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close this bookDiversity, Globalization, and the Ways of Nature (IDRC, 1995, 234 p.)
close this folder3. Planet-wide deterioration
View the document(introduction...)
View the documentOur sister planet
View the documentThe unusual, oxygenated planet
View the documentThe paradox of ozone
View the documentOceans can be degraded too
View the documentThe rivers are becoming muddy
View the documentOvershooting

The rivers are becoming muddy

Some time ago, Erhart (1968), traveling by ship along the Congo and Amazon rivers, was puzzled by the lack of turbidity in the water - no sediments, no clays, nothing of the brown colour that one expects of mighty rivers draining such large basins. Eventually, he realized that the clear water was natural. These large streams flowed from rain-forest basins, where there was no erosion. Chemical processes of organic origin predominated. Although the water in these rivers was carrying salts, resulting from the leaching of ions from the soils they drained, no sediments were being transported. Ions of calcium, sodium, potassium, magnesium, and silicon and carbonates, phosphates, and chlorides were carried in the water in small proportions, producing a gradual increase in the salinity of the sea and supplying raw materials for the shells of sea organisms.

Erhart also realized that the old processes of soil formation (weathering) in rain-forest environments were the origin of limestone. Today’s calcareous mud at the bottom of the ocean is the current equivalent of the ancient limestones formed (by biostasy) 100 or 200 million years ago during the Mesozoic era, when dinosaurs roamed the Earth. However, the calcareous muds of the past were buried by younger sediments, composed of claystones, siltstones, and associated sandstones (what geologists call “flysch”), during a drier period that followed the humid period that produced the limestones. Erhart concluded that the forest had disappeared and that subsequently the soils had been eroded; he called this situation, in which mechanical processes predominated, rhexistasy.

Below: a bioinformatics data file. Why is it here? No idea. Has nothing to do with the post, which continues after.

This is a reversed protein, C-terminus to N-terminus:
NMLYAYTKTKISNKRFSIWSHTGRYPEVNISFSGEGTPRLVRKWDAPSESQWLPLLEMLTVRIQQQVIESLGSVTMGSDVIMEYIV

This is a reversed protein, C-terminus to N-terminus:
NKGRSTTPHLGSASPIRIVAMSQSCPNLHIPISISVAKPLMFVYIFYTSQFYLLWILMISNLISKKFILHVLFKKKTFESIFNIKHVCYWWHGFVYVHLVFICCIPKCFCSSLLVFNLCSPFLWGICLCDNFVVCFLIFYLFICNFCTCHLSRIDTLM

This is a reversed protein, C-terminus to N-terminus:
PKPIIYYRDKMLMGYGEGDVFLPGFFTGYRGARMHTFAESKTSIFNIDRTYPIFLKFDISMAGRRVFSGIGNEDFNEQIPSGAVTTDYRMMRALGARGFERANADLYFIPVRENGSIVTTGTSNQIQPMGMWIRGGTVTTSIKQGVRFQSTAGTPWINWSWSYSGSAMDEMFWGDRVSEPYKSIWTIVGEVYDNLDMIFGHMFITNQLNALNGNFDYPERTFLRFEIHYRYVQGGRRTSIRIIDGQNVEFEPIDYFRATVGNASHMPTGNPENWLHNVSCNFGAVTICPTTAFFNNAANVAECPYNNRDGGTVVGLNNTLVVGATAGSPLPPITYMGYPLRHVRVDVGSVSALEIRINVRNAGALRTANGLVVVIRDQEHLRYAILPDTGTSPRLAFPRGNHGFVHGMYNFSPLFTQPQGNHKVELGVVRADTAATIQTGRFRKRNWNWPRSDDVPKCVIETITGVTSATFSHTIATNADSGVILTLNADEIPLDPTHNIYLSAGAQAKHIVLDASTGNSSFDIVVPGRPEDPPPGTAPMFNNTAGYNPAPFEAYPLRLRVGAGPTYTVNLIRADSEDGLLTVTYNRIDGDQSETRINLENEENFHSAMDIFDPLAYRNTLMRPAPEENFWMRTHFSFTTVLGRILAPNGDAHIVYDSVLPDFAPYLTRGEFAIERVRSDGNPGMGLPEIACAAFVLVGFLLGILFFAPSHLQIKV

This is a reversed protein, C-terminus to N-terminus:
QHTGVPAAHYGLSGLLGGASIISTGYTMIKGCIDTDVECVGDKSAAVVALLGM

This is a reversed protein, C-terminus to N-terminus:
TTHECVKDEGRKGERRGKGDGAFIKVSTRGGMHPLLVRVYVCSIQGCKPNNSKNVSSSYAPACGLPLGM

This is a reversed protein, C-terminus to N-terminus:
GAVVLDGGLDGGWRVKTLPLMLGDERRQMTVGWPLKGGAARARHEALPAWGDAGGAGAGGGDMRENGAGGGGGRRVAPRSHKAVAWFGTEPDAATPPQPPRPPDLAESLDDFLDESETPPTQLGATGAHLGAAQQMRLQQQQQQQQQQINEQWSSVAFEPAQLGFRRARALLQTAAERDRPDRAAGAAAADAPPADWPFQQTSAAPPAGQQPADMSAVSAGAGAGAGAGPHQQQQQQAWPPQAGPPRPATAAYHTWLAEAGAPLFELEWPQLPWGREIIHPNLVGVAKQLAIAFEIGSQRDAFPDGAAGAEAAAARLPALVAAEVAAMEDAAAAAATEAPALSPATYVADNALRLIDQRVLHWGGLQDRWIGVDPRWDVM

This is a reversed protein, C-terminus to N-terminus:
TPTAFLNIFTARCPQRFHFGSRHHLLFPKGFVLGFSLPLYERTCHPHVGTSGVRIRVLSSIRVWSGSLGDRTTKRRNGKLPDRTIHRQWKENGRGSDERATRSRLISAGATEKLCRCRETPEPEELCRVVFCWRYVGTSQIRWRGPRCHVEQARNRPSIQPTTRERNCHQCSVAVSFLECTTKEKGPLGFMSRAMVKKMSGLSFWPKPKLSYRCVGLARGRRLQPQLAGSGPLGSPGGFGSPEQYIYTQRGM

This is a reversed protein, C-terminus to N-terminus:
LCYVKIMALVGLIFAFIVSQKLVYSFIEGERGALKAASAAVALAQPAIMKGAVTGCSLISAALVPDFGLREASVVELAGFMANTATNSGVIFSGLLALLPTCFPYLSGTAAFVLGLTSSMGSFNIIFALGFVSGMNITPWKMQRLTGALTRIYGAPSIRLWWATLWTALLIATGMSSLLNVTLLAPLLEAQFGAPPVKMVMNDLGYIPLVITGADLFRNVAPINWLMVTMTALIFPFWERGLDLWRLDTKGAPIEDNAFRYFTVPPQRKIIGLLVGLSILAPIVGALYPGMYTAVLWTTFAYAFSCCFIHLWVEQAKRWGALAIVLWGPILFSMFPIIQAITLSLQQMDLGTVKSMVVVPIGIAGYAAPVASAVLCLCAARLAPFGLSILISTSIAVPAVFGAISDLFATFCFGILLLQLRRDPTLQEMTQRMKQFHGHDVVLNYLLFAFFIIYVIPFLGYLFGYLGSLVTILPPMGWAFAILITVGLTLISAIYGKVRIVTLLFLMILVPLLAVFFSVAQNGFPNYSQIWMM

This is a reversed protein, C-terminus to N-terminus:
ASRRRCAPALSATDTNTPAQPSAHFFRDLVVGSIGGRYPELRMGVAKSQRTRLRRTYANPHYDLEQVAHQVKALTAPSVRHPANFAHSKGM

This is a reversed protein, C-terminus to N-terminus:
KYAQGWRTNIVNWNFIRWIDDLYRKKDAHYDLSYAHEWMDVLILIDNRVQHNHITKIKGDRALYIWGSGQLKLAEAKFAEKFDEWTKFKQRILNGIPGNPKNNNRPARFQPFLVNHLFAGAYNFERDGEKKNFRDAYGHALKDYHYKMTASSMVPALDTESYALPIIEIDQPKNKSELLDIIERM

Today, large forests are disappearing even faster as a result of human action. Deforestation is widespread. Forests are logged or burned, leading to soil erosion; rivers are becoming filled with muddy sediments. Flying over the Amazon brings new surprises every year: its tributaries are becoming yellow or brown in colour; the Amazon itself is no longer dark green; and in geological terms, the forest is starting to die.

In ancient times, forests would die, but others were born. There were always sufficient trees to maintain a low level of CO2. Now, as all forests are being cut back at the same time, we suspect there is considerable risk to the planet’s dynamics.